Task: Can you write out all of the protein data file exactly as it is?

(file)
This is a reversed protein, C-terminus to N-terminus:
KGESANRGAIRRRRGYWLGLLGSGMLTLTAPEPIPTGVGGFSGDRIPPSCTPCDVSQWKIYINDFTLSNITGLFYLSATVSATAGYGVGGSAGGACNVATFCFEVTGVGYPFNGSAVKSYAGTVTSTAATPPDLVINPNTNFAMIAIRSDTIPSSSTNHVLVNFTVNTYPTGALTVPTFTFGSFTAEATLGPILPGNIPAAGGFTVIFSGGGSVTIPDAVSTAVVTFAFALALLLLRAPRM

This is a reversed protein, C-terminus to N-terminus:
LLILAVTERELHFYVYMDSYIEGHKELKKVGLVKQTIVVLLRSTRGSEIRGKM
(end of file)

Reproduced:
This is a reversed protein, C-terminus to N-terminus:
KGESANRGAIRRRRGYWLGLLGSGMLTLTAPEPIPTGVGGFSGDRIPPSCTPCDVSQWKIYINDFTLSNITGLFYLSATVSATAGYGVGGSAGGACNVATFCFEVTGVGYPFNGSAVKSYAGTVTSTAATPPDLVINPNTNFAMIAIRSDTIPSSSTNHVLVNFTVNTYPTGALTVPTFTFGSFTAEATLGPILPGNIPAAGGFTVIFSGGGSVTIPDAVSTAVVTFAFALALLLLRAPRM

This is a reversed protein, C-terminus to N-terminus:
LLILAVTERELHFYVYMDSYIEGHKELKKVGLVKQTIVVLLRSTRGSEIRGKM